We experience the story from the point of view of Nat, who is intimately aware of the normal rhythms of nature in his area. As we watch what is going on with him, we come to share his deep sense foreboding that the birds are behaving in unnatural ways. We see as he does that the gulls are massing, then that they are heading toward the farm, details which make it sound as if the birds are especially targeting people:
They were coming in now toward the farm, circling lower in the sky. The farm, then, was their target.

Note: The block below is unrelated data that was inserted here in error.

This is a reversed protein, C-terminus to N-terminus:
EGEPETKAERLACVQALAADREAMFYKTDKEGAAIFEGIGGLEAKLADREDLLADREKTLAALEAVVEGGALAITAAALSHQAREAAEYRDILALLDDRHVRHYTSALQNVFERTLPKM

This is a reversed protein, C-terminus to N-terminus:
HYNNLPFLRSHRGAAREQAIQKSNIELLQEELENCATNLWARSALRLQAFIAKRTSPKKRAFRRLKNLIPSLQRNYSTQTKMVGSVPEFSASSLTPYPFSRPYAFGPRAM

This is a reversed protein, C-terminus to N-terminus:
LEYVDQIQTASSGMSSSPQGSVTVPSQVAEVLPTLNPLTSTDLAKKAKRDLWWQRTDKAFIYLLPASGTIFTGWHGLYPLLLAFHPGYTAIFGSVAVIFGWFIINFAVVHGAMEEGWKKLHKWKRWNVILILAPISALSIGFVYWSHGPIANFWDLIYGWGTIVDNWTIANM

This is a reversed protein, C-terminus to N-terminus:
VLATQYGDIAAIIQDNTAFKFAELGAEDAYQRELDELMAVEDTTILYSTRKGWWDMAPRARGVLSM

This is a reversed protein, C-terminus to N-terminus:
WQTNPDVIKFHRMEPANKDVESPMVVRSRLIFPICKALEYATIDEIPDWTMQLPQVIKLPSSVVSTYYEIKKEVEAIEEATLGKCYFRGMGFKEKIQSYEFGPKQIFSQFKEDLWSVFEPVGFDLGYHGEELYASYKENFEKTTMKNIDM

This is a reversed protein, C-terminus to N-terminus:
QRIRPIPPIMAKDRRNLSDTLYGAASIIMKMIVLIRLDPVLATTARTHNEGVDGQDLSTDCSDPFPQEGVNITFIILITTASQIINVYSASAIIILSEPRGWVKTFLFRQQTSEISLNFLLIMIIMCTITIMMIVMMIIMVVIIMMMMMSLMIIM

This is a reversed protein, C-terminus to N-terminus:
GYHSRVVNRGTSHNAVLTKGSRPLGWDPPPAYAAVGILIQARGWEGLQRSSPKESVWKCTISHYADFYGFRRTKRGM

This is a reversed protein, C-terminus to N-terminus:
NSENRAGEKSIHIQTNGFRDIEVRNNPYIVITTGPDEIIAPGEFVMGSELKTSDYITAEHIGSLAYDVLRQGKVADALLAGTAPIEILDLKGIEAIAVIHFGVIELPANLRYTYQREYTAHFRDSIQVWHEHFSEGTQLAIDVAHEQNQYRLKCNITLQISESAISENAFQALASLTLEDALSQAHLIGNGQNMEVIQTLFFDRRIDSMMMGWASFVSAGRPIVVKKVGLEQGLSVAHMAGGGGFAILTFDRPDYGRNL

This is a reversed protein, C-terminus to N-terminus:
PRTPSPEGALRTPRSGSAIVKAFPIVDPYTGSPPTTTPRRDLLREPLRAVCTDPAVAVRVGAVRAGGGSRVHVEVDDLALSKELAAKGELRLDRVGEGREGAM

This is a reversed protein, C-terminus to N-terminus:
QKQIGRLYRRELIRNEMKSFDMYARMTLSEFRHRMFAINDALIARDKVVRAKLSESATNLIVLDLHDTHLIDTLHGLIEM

When they attack Nat, it also seems clear that they want to harm people in particular:
They kept coming at him from the air—noiseless, silent, save for the beating wings. The terrible, fluttering wings. He could feel the blood on his hands, his wrists, upon his neck. . . . With each dive, with each attack, they became bolder. And they had no thought for themselves. When they dived low and missed, they crashed, bruised and broken, on the ground.
The fact that the birds...
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